VinFast soared as much as 830% since it went public via a SPAC IPO earlier this month.
The Vietnam-based electric vehicle maker released its cars on the US market earlier this year.
The small float of available shares of VinFast could be the main factor behind the sharp stock rally.
A new electric vehicle company is making waves on Wall Street, but not because of the cars it's selling.
Vietnam-based VinFast has seen its stock soar as much as 830% since it went public via a SPAC IPO earlier this month. The company manufactures and sells electric vehicles and entered the US market for the first time earlier this year.
At its peak of $93 per share on Monday, VinFast's near-$200 billion valuation made it the third most valuable car company on paper after Tesla and Toyota. In fact, even after coming well off its highs, the company is currently worth more than Ford and General Motors combined.
But it's not the company's lineup of cars or strong sales that's driving this stock. VinFast expects to sell just 50,000 vehicles this year, and the early reviews of the cars have not been favorable.
"Return to sender. VinFast has the right idea, but the VF8 is nowhere near ready for the customer deliveries that are already happening," MotorTrend wrote in May.
So why is VinFast stock so high?
Other much-hyped EV stocks like Rivian, Lucid, and Faraday didn't see such massive spikes when they first went public. So what gives with VinFast?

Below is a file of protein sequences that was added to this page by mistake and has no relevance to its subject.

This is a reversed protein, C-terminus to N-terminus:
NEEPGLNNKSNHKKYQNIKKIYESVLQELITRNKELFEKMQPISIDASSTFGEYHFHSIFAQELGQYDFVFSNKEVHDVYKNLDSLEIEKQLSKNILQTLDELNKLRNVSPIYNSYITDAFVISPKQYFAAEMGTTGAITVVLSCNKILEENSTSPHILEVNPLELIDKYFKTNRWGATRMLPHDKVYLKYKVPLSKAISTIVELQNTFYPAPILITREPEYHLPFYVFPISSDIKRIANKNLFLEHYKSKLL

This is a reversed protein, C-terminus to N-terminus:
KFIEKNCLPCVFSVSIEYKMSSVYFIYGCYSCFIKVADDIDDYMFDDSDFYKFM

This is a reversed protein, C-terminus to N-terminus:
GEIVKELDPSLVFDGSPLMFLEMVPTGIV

It's likely the company's tiny float of available shares to trade has sparked an imbalance in the supply and demand, leading to the soaring rally.
Founder Pham Nhat Vuong controls 99% of VinFast, as he issued just 1% of the company's shares to the public. While there are 2.32 billion shares of VinFast outstanding, there's a float of just 7.2 million shares available to the public to buy or sell.
And high redemptions of the SPAC after the VinFast deal was announced suggest there could be just over 1 million shares available to trade.
Low-float stocks like VinFast are susceptible to high volatility and jaw-dropping moves, both to the upside and the downside. And it doesn't take much buying or selling pressure to move the stock, given the lack of supply of shares.
VinFast fell 26% Tuesday, and the stock could continue to fall as more shares flood the market. There are several lockup agreements between the company, insiders and the SPAC sponsor that could result in the sale of millions of shares when they expire.
Share sales can also come directly from VinFast as it needs to raise money if it wants to fuel its expansion into the US market. The company had about $160 million in cash at the end of March, so it could be eager to take advantage of the recent spike in its stock by selling shares at current prices.
Short-seller Jim Chanos isn't buying into the VinFast hype. He called it a "$200 billion meme stock" and said "If $VFS is lucky, they will do 40K units this year. Toyota will do 40K units in the next 40 hours."
But because of the low float and high volatility, it's unlikely any short-sellers are jumping in to bet against the company just yet.
Read the original article on Business Insider